Wind generation capacity in the U.S. grew by 15 percent in 2010, according to the wind association's U.
S. Wind Industry Annual Market Report. Wind power accounted for 26 percent of all electricity generating capacity added last year.
The Lone Star State has 10,085 megawatts of wind capacity it is followed by Iowa, 3,675 California, 3,177 and Minnesota, 2,192. Texas added 680 megawatts of wind capacity last year, the association said.
But you haven't seen anything yet, said Greg Wortham, executive director of the Texas Wind Energy Clearinghouse and mayor of Sweetwater, a West Texas town of 12,000 that has become a hub for the state's wind generation.
About a quarter of the nation's wind generation capacity "is within an hour's drive" of Sweetwater, Wortham said.
West Texas is primed for continued growth in wind power, as the state has embarked on a $5 billion project to build large transmission lines linking wind farms with population centers such as Dallas-Fort Worth. The project is well under way and aims to be done by the end of 2013.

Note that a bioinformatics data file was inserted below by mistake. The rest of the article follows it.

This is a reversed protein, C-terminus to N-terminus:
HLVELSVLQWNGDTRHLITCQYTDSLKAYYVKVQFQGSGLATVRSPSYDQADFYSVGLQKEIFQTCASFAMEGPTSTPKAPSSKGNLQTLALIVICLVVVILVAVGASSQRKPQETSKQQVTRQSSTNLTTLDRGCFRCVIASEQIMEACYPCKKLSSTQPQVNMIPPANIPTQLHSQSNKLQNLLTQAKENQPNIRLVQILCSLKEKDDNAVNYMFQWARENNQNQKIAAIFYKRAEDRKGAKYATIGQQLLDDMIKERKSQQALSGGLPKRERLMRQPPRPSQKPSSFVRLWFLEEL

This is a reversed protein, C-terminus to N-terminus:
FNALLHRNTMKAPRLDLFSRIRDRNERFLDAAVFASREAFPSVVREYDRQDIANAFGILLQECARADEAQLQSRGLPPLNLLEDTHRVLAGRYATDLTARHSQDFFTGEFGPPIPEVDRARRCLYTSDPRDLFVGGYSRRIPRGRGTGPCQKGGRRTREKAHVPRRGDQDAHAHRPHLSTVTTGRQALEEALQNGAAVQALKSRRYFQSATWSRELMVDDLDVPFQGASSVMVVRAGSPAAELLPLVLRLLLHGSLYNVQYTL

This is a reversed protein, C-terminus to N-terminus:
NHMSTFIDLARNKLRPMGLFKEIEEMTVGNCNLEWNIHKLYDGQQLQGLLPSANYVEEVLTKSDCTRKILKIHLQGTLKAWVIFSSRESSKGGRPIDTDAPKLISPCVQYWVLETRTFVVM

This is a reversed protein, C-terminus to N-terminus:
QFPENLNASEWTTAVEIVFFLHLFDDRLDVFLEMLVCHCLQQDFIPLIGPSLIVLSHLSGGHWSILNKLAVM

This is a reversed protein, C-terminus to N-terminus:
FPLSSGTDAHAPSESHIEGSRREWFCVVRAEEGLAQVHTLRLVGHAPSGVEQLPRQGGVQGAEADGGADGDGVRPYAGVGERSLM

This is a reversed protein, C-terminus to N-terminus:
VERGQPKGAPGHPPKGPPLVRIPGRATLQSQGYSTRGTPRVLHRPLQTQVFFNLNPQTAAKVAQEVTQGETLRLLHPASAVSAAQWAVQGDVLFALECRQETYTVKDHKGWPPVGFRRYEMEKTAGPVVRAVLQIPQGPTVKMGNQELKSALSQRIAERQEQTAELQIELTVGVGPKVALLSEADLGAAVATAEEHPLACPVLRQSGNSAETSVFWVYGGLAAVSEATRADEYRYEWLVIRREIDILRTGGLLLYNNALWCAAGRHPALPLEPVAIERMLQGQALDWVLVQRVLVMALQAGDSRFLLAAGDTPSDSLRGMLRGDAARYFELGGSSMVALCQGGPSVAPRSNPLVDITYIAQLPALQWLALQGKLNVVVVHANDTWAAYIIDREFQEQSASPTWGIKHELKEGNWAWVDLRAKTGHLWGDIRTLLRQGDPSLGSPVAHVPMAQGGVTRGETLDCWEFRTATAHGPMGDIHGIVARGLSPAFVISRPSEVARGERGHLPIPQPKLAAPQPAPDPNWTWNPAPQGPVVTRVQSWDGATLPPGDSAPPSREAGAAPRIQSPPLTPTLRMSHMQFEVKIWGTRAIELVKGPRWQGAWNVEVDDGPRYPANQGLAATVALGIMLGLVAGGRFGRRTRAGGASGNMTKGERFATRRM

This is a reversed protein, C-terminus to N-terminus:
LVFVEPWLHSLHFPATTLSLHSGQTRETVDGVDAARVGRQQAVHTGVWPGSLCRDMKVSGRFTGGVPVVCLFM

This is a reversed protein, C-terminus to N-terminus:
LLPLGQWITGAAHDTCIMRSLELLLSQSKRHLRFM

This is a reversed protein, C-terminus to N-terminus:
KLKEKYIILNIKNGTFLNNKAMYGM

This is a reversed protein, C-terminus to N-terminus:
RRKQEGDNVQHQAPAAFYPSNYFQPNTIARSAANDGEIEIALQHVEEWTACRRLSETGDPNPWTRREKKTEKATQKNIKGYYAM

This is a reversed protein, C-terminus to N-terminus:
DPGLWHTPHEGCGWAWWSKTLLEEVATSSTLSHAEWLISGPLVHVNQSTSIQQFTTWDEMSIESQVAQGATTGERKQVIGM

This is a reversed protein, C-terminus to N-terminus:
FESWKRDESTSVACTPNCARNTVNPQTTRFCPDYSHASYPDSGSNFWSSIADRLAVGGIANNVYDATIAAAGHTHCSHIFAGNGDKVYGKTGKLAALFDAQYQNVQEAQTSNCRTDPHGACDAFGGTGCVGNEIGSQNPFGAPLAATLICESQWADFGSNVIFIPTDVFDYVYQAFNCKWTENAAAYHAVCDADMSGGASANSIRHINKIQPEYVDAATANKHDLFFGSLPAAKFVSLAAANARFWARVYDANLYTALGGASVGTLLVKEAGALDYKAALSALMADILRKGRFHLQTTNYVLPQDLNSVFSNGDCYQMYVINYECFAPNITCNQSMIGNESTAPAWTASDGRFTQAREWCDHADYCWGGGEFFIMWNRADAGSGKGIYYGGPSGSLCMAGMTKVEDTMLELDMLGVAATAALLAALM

New transmission towers and new cable are going up, with "wind projects following behind that," Wortham said.
Growing numbers of West Texans are employed in various facets of wind power, and "it's just becoming an entrenched industry" in the region, he said.
With the added transmission lines under construction, the next three years should be "really good" for the state's wind industry, which could provide 15 percent of Texas' electricity by 2015, Wortham forecasts.
That would be nearly double the 7.8 percent that wind provided last year on the state's largest power grid, operated by the Electric Reliability Council of Texas, ERCOT spokeswoman Dottie Roark said.
Coal fueled 39.5 percent of ERCOT's electricity generation, with natural gas a close second at 38.2 percent. Nuclear accounted for 13.1 percent and other sources, including hydroelectric, provided 1.4 percent.